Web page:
Thursday, January 09, 2014

Train carrying crude oil crashes; rail car manager says 80,000 tank cars don't meet safety standards

On Tuesday night a Canadian train carrying crude oil and liquefied petroleum gas derailed, with 19 cars coming off the tracks near Plaster Rock, N.B., about 40 miles east of the Maine border. A cracked wheel is being blamed for the crash, which forced 150 homes to be evacuated, Kim Mackrael reports for The Canadian Press(CP photo by Tom Bateman)The crash comes on the heels of a crude oil one in July in Quebec, west of Maine, which killed 47. "Last week a 106-car BNSF Railway Co crude oil train crashed into a derailed car carrying grain in North Dakota, causing multiple explosions and fires," Kristen Hays notes for Reuters.

On Wednesday, William Furman, chief executive of The Greenbrier Companies, said "some 80,000 tank cars that don't meet current industry safety standards need to be replaced or retrofitted," Hays reports. Greenbrier "owns approximately 8,600 railcars, and performs management services for approximately 224,000 railcars," according to its website.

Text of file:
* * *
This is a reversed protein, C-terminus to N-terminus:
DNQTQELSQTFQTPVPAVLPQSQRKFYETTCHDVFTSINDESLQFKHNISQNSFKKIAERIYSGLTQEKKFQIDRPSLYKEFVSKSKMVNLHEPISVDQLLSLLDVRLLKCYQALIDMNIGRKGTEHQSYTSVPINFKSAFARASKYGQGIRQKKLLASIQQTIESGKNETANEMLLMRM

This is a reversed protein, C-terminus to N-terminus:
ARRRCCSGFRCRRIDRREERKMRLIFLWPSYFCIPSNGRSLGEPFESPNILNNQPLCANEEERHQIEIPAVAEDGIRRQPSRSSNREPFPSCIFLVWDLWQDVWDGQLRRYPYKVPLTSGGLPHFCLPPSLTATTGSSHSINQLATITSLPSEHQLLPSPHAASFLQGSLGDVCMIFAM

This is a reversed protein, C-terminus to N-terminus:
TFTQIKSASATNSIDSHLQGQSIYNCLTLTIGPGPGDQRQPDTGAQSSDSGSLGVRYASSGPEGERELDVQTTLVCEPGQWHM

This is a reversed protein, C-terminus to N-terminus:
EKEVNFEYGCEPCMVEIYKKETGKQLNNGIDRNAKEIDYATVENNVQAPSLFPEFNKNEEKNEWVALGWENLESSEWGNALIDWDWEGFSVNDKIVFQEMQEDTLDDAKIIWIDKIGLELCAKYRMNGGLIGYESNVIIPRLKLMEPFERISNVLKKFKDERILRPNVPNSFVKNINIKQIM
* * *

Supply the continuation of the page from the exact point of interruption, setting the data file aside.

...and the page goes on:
Furman "said 'modest but meaningful' improvements that can be implemented immediately could reduce major risks of a hazardous materials leak by as much as 80 percent in derailments," Hays writes. Furman said during Greenbrier's quarterly-earnings conference call with analysts, "We believe a retrofit proposal if adopted can be completed in a reasonably expedited time frame and do not accept that there is not adequate capacity in the industry to do so. The concern for public safety here is delay. Delay through the inability to act on the regulatory front while the public would like to see something done sooner."

The Railway Supply Institute, a lobby for tank-car owners has urged the Pipeline and Hazardous Materials Safety Administration "to adopt safety standards already embraced in October 2011 by the Association of American Railroads, the rail industry's trade group," Hays writes. "Under those standards tank railcars known as DOT-111s built after October 2011 should have thicker hulls and reinforced valves to better protect against punctures or leaks in derailments. But those built before that date lack those features and the rail industry has said it could cost $1 billion to retrofit older railcars. Furman said on Wednesday that about 80,000 railcars 'that are in question' were being used." (Read more)

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